Salty Desert

The Salty Desert is a large desert north of the Dry Reef. It gets its name from the salty lakes that dot the landscape.

Geography

The Salty Desert is primarily a very arid, dry, flat landscape. Towards the south it is more hilly, with several large sand dunes that have piled up over the years, and continue to get larger. In the centre, west and east are many lakes that have accumulated over many centuries, which contain an exceedingly high salt content, meaning many creatures cannot survive near them and drink for them.

Ecosystem

Very few species live in this environment, as the temperatures are way too hot and the salty lakes can't support much life. Those that do live here, all exist in close proximity to the several lakes, with specialised salt filters in their systems and incredibly durable taste buds, that allow them to extract the salt from the water and release it through their skin or other areas of their body.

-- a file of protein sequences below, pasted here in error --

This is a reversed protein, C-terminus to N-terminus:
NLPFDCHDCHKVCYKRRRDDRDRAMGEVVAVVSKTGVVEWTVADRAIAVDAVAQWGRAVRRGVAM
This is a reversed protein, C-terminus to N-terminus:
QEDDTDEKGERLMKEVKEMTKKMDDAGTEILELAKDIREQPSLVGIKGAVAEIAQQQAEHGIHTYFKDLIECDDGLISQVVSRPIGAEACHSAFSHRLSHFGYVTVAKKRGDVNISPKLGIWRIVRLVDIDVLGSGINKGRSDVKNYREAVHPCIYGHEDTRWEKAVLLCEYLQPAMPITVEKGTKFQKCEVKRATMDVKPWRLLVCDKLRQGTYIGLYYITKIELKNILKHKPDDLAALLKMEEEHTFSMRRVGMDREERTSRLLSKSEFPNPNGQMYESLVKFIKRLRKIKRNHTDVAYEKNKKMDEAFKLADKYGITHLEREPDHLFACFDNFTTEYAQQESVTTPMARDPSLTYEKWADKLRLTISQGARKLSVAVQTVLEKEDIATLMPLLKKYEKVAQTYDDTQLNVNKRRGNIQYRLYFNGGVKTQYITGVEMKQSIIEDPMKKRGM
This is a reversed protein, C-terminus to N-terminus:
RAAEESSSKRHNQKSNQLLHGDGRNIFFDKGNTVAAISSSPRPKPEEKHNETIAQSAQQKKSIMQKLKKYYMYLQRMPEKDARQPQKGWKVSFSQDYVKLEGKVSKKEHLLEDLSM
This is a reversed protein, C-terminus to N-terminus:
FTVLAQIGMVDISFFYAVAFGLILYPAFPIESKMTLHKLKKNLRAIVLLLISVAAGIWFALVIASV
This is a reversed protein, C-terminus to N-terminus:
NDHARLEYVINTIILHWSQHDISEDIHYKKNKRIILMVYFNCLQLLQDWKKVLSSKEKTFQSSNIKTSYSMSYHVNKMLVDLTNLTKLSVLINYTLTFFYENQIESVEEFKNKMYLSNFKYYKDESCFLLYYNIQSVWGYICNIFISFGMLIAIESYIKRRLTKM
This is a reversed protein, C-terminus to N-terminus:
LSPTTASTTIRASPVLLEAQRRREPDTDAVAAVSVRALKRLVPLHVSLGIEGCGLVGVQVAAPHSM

Fauna & Flora

Tahi'i

Tahi'is are long legged, medium sized birds that spend their lives in and near the salty lakes. These birds are a bright yellow, with short necks, long legs, and a fat body. Tahi'is are the only bird species who can successfully drink the water from the salt lakes, they have special filters in their throats which catches the salt, and then they get released through their sweat.  

Salt Lake Fish

Salt lake fish are the only fish species to live in these lakes. They are a rare species, since they are only found in these lakes, but inside them they are relatively common. They are a bright blue, with red streaks on their sides, 3 fins on their backs, and a hooped tail fin. They provide food for the Tahi'i, and these fish actually survive on the salt.

History

The Salty desert was first discovered by the Ukari People, after several attempts to explore regions beyond their city. After several failed treks north through the Dry Reef, they made it to the salty desert. Attempting to drink the water from the lakes, they soon discovered this place was uninhabitable for them, despite the deceptive lakes there.
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Inhabiting Species

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